President Biden's Education Agenda (Harvard Gazette)
"President Biden issued a soberly optimistic vision of America’s future. A clear message from today’s inauguration address is that the country must unite to defeat the pandemic and systemic racism, restore the economy for the good of all, and address the climate crisis, while ending the “uncivil civil war” that has been dividing the country along political and racial lines.
I am optimistic that, if implemented faithfully, President Biden’s education agenda can transform the future of education in the U.S. At the core of this agenda is increasing teacher pay, providing more support staff — e.g., nurses and counsellors — investing in school districts that serve minority students and low-income students (which have been historically underfunded), and investing in vocational training through reimagining high schools and supporting community colleges.
My colleagues and I at the Harvard Project on Workforce are researching these policies. In our work, we have found that 1) community colleges are clear pathways to economic mobility for millions of students, 2) reimagining how we measure and remunerate skills in the workforce can reduce racial barriers in the labor market, and 3) increasing school funding, particularly money spent on teacher salaries, is valued by families. Importantly, as his chief economic advisor, President Biden has nominated an economist of education, Cecilia Rouse ’86 and GSAS ’92, who has a distinguished scholarly record of studying the important role of community colleges in higher education and the impacts of education policies aimed at helping children in K-12.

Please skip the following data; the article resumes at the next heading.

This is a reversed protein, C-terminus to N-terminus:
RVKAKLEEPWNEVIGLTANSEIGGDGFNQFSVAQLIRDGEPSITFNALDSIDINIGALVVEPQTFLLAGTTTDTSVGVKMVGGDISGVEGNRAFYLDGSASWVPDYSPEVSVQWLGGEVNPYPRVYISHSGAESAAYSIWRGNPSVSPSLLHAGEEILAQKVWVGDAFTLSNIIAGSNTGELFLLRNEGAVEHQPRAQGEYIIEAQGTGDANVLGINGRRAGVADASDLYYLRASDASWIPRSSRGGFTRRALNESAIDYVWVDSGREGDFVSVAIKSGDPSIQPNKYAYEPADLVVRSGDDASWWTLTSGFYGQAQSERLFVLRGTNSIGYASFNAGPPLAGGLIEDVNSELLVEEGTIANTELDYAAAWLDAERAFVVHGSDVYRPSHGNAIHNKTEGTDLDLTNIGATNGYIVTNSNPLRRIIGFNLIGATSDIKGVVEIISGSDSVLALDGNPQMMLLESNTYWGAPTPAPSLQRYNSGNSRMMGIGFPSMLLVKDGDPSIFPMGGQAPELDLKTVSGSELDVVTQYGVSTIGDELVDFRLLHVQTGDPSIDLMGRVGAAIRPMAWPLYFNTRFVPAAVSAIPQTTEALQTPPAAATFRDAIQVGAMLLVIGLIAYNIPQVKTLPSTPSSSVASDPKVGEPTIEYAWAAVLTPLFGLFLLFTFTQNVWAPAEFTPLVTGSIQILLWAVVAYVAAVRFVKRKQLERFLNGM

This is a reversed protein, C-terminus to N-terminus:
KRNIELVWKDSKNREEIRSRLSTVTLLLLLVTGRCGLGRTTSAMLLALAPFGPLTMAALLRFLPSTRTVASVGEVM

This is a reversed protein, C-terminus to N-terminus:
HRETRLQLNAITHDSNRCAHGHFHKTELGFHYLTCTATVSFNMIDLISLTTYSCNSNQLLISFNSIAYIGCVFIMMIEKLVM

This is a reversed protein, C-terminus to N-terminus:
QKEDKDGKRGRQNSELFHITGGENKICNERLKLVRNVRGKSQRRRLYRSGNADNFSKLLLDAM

With the first lady, Dr. Jill Biden, a professor at a community college, I am even more hopeful that support for community colleges will be an important priority for the Biden-Harris administration. As someone who got my start at a two-year college, I am excited that many more students will have the same opportunity that I had to start their educational journey at a well-funded community college. Going forward, it will be important to have a strong agenda to fund historically Black colleges and universities (HBCUs) and other minority-serving institutions. These institutions are unique in their ability to produce both high-quality and high quantities of minority scientists, teachers, politicians, and Civil Rights leaders. Vice President Kamala Harris, a Howard alum, and Rev. Dr. Martin Luther King Jr., a Morehouse alum, are two shining examples of why HBCUs are essential."